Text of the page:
That said, the book is dry. The topic kept me interested because I really wanted to learn more after reading those articles but this book would very much be a text for a college program. I wish I could have picked it up at the library or found it as a bargain buy but even the used versions that I could find were not all that much cheaper. But I wanted to know and so I'm glad I had a chance to read it. 

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review 2016-11-14 14:23
An Address in Amsterdam by Mary Dingee Fillmore
An Address in Amsterdam: A Novel - Mary Dingee Fillmore
I have read quite a few stories about World War II, but most were about events that took place in Germany or England. This was a very different one for me, taking place in Amsterdam. A place where the Jewish population was almost wiped out by the end of WWII. The people of Amsterdam never thought the war would come to them. They had lived peacefully for years and hadn't gotten involved in WWII. They thought it was pass them by.
But as we know, it did not just pass them by. Rachel Klein, a young Jewish woman, finds herself caught up in all of it. As she watches the Nazi's take over her city and country, she knows she can't stand by and watch it happen. When her friends and neighbors are hauled away to placed unknown to never be heard from again, she turns from an innocent girl without many cares, into one of the best messengers with the resistance. 
Putting her life on the line countless times to help fellow Jews and those that support them, the time comes where it's too dangerous for her to continue and she goes into hiding with her family.
This was an incredibly uplifting story of how one person can make a difference in other's lives. But it was also an incredibly sad tale of one of the worst times in human history. Well written, and from what I can tell, well researched, An Address in Amsterdam was a chilling look into human nature and history that we should never forget.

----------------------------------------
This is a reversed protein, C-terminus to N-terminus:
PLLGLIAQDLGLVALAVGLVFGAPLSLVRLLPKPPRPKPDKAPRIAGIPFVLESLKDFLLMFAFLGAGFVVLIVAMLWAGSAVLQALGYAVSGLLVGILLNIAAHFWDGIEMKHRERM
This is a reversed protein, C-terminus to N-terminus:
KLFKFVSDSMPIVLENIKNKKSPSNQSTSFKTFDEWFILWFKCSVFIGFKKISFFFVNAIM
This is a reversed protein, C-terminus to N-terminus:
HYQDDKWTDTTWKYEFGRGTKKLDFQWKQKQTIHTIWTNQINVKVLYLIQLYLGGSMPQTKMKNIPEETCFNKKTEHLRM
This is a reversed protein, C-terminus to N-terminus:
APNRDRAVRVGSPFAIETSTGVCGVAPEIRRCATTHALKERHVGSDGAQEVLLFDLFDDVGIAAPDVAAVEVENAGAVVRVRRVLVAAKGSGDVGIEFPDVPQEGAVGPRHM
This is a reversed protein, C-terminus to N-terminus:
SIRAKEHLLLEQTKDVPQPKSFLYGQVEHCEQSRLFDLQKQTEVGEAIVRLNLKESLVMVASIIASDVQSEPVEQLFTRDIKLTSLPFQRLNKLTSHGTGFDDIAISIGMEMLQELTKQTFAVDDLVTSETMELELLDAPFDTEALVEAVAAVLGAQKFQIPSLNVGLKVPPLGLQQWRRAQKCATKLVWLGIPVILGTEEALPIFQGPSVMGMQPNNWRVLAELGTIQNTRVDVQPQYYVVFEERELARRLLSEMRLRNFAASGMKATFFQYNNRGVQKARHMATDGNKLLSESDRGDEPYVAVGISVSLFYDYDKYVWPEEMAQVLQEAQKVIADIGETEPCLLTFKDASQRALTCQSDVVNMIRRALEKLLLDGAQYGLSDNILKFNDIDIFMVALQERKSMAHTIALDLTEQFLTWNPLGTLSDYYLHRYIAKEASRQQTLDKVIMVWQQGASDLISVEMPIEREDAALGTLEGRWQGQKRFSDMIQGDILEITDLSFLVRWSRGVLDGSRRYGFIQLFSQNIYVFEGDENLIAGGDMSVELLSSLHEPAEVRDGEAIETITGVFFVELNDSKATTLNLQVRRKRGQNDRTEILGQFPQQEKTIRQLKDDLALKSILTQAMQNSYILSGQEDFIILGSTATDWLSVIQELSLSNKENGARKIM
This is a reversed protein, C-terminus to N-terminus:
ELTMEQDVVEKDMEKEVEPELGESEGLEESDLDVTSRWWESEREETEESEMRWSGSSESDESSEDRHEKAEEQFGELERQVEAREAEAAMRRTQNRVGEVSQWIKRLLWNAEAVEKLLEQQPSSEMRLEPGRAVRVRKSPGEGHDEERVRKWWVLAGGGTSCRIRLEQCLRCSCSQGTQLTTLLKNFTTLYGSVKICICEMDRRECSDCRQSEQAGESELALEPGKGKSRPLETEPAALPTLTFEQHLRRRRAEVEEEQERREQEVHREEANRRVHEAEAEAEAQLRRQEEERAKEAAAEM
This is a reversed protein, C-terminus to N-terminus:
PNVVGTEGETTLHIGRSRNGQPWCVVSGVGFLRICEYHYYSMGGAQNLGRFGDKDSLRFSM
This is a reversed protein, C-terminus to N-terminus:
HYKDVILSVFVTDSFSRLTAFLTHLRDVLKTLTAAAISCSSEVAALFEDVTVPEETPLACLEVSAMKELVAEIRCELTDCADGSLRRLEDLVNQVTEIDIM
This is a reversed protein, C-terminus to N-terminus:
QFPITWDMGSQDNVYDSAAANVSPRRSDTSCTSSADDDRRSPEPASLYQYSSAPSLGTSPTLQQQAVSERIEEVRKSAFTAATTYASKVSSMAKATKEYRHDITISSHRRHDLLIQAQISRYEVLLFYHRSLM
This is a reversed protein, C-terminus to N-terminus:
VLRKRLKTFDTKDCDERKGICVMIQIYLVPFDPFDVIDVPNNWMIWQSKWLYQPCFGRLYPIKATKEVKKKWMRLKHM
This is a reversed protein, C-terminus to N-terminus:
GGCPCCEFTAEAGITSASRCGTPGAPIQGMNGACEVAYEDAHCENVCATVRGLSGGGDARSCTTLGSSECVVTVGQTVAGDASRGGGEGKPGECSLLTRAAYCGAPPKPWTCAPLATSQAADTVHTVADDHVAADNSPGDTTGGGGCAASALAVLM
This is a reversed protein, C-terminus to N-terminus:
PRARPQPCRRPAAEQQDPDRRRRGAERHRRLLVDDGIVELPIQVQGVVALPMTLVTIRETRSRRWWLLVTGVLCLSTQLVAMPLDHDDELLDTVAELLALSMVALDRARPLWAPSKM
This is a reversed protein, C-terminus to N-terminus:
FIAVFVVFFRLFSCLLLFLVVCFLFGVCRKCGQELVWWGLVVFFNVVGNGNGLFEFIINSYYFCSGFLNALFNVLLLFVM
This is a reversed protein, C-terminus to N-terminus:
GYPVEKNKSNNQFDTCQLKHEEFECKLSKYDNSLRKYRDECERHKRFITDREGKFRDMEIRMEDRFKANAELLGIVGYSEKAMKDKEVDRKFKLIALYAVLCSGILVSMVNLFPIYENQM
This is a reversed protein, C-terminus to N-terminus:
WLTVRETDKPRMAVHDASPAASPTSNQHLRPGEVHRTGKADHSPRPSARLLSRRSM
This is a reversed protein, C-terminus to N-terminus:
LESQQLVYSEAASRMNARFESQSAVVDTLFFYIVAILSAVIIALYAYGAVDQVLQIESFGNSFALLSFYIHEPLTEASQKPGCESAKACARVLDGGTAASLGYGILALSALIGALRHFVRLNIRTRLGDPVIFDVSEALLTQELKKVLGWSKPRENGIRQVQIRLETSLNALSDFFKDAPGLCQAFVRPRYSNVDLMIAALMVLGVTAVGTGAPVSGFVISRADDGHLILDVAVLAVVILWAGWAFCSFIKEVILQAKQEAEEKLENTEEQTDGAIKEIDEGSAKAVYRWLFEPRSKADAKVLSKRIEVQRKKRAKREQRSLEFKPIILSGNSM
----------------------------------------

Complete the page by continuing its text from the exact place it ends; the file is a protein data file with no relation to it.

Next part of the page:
Source: www.hotofftheshelves.com/2016/11/an-address-in-amsterdam-by-mary-dingee.html
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text 2016-06-19 00:55
I've read 22 pages....
Night and Day - Virginia Woolf,Julia Briggs

I remember few years ago when I've just started to read English literature. I was an undergraduate student and I had modern literature as a subject. I was never impressed by the "great authors," and no matter how many times our teachers praised Woolf, Joyce or T.S Eliot, I was unimpressed, partly because it is in my skeptical nature to doubt, and partly because I was not open to worldwide literature so I didn’t think that there could be anything great in a woman called Woolf. I read Mrs Dalloway mostly to attempt understanding what the whole fuss is is about. I didn’t like it. It was nonsense even though the previous week we learnt about stream of consciousness and that it was part of the novel. I rejected it as “meh” and read Twilight instead. (Don’t judge me, I was but a foolish gal). Anyway I didn’t read after that anything by Woolf. I always kept her within a great distance and refused to go there. The other day, last week, I was bored and decided to watch the Hours, a movie semibiographical that promises to tell us more about Woolf and her person… I just decided that it was time to confront her again out of curiosity if anything. I tried finding Mrs. Dalloway to reread it, as the movie is centered on that novel as well, but I couldn’t find it. And instead opted for Night and Day.